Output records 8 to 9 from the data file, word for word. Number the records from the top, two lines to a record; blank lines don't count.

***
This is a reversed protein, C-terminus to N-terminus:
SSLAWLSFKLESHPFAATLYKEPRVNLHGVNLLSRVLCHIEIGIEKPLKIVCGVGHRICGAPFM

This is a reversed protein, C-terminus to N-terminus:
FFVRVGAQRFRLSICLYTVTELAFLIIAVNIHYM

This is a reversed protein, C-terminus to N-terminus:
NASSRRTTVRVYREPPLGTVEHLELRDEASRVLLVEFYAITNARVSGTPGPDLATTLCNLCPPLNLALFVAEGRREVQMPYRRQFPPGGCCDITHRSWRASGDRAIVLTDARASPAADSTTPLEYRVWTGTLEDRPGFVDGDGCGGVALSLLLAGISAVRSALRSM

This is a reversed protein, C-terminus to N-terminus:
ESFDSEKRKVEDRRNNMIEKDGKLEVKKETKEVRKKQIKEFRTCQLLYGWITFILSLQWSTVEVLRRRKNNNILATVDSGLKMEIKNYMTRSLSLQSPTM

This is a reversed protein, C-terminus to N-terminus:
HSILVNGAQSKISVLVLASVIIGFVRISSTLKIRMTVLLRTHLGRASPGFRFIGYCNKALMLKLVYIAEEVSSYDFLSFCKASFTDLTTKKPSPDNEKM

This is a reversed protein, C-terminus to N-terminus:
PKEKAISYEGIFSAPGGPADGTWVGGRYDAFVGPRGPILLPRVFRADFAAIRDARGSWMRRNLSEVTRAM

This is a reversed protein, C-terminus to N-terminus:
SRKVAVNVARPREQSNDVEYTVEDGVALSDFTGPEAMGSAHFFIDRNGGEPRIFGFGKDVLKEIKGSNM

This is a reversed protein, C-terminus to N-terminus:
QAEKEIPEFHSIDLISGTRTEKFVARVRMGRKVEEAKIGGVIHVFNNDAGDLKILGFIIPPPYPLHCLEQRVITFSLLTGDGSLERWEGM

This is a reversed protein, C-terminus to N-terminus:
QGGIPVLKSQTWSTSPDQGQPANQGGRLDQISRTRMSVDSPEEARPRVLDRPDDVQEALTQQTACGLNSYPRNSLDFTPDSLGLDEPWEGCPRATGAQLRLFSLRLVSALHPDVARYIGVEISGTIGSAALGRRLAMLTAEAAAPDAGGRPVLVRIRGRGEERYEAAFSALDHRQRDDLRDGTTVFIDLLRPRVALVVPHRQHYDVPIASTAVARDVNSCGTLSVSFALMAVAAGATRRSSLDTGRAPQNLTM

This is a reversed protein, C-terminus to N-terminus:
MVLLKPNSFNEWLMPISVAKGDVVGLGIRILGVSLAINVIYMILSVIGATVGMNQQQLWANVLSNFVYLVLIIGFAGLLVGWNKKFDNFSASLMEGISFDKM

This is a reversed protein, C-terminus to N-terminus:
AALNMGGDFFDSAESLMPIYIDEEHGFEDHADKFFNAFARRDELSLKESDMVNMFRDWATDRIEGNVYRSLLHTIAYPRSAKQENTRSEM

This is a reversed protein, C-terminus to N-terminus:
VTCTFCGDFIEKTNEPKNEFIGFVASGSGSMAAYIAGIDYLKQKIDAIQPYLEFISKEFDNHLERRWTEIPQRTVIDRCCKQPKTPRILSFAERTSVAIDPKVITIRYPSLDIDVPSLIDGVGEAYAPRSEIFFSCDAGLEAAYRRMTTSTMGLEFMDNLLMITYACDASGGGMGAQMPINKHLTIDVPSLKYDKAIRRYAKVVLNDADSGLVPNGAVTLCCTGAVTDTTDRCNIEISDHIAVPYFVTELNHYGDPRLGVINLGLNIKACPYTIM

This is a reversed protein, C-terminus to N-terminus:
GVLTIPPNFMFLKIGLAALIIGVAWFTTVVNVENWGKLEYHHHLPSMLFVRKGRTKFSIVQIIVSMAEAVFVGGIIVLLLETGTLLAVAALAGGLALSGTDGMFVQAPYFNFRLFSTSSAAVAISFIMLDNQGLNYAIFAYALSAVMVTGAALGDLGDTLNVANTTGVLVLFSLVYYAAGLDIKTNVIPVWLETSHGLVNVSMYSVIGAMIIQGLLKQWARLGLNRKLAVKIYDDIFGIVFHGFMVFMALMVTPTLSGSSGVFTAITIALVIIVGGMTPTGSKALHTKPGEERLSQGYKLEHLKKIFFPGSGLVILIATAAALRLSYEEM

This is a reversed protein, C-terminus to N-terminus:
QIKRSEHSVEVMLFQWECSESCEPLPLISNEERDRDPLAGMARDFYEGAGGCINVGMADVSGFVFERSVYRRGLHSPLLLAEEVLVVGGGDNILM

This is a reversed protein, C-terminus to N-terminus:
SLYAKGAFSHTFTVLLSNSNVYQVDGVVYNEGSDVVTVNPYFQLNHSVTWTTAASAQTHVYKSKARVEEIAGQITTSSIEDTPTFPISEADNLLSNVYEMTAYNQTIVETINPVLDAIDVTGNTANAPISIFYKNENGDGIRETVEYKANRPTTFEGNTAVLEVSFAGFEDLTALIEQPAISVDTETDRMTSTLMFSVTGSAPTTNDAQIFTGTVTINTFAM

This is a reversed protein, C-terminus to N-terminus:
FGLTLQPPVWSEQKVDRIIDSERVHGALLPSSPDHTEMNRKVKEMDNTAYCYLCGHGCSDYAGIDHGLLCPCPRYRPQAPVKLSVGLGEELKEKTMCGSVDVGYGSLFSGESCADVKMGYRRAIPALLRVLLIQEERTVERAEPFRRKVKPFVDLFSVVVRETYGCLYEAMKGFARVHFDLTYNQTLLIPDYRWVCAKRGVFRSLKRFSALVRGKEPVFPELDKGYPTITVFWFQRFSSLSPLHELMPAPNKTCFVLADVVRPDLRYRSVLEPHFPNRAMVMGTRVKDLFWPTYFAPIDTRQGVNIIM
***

This is a reversed protein, C-terminus to N-terminus:
QAEKEIPEFHSIDLISGTRTEKFVARVRMGRKVEEAKIGGVIHVFNNDAGDLKILGFIIPPPYPLHCLEQRVITFSLLTGDGSLERWEGM

This is a reversed protein, C-terminus to N-terminus:
QGGIPVLKSQTWSTSPDQGQPANQGGRLDQISRTRMSVDSPEEARPRVLDRPDDVQEALTQQTACGLNSYPRNSLDFTPDSLGLDEPWEGCPRATGAQLRLFSLRLVSALHPDVARYIGVEISGTIGSAALGRRLAMLTAEAAAPDAGGRPVLVRIRGRGEERYEAAFSALDHRQRDDLRDGTTVFIDLLRPRVALVVPHRQHYDVPIASTAVARDVNSCGTLSVSFALMAVAAGATRRSSLDTGRAPQNLTM